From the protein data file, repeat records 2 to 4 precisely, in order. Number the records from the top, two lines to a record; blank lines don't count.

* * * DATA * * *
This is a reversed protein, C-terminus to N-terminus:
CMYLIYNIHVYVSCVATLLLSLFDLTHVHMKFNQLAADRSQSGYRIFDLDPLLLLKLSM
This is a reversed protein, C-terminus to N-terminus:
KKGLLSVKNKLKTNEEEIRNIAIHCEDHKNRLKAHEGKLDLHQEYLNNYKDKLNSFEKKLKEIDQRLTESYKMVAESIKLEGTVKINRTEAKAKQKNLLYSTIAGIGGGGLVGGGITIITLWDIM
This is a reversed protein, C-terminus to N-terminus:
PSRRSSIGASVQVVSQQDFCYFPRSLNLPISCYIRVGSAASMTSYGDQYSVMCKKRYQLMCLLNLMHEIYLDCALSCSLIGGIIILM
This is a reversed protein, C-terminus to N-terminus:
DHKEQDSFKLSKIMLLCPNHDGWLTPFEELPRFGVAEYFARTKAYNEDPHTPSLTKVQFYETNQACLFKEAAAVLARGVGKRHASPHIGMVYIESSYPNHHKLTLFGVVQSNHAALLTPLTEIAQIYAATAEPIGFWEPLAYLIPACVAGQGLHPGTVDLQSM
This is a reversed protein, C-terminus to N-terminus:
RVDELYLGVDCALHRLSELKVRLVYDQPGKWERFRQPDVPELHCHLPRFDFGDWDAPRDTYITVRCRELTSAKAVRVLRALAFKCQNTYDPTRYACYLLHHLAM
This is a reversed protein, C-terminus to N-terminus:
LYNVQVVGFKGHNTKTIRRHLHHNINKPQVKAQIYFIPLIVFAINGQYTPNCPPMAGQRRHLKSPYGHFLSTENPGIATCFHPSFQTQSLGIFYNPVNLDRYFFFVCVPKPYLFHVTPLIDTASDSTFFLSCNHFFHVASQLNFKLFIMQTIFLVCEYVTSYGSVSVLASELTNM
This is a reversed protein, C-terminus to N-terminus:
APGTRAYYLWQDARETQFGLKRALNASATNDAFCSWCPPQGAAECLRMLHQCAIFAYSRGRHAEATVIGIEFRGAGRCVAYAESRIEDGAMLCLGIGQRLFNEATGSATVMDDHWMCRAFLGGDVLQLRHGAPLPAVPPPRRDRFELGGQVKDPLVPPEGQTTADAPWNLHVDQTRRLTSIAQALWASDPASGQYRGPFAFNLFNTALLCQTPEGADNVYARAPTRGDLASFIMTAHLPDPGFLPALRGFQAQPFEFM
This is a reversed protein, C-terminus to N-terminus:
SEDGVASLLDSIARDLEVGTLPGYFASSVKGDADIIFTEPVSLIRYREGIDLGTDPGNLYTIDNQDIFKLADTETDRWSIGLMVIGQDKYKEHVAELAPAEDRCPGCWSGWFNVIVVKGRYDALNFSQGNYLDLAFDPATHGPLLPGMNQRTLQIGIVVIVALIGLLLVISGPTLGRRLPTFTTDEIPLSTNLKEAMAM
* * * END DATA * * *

This is a reversed protein, C-terminus to N-terminus:
KKGLLSVKNKLKTNEEEIRNIAIHCEDHKNRLKAHEGKLDLHQEYLNNYKDKLNSFEKKLKEIDQRLTESYKMVAESIKLEGTVKINRTEAKAKQKNLLYSTIAGIGGGGLVGGGITIITLWDIM
This is a reversed protein, C-terminus to N-terminus:
PSRRSSIGASVQVVSQQDFCYFPRSLNLPISCYIRVGSAASMTSYGDQYSVMCKKRYQLMCLLNLMHEIYLDCALSCSLIGGIIILM
This is a reversed protein, C-terminus to N-terminus:
DHKEQDSFKLSKIMLLCPNHDGWLTPFEELPRFGVAEYFARTKAYNEDPHTPSLTKVQFYETNQACLFKEAAAVLARGVGKRHASPHIGMVYIESSYPNHHKLTLFGVVQSNHAALLTPLTEIAQIYAATAEPIGFWEPLAYLIPACVAGQGLHPGTVDLQSM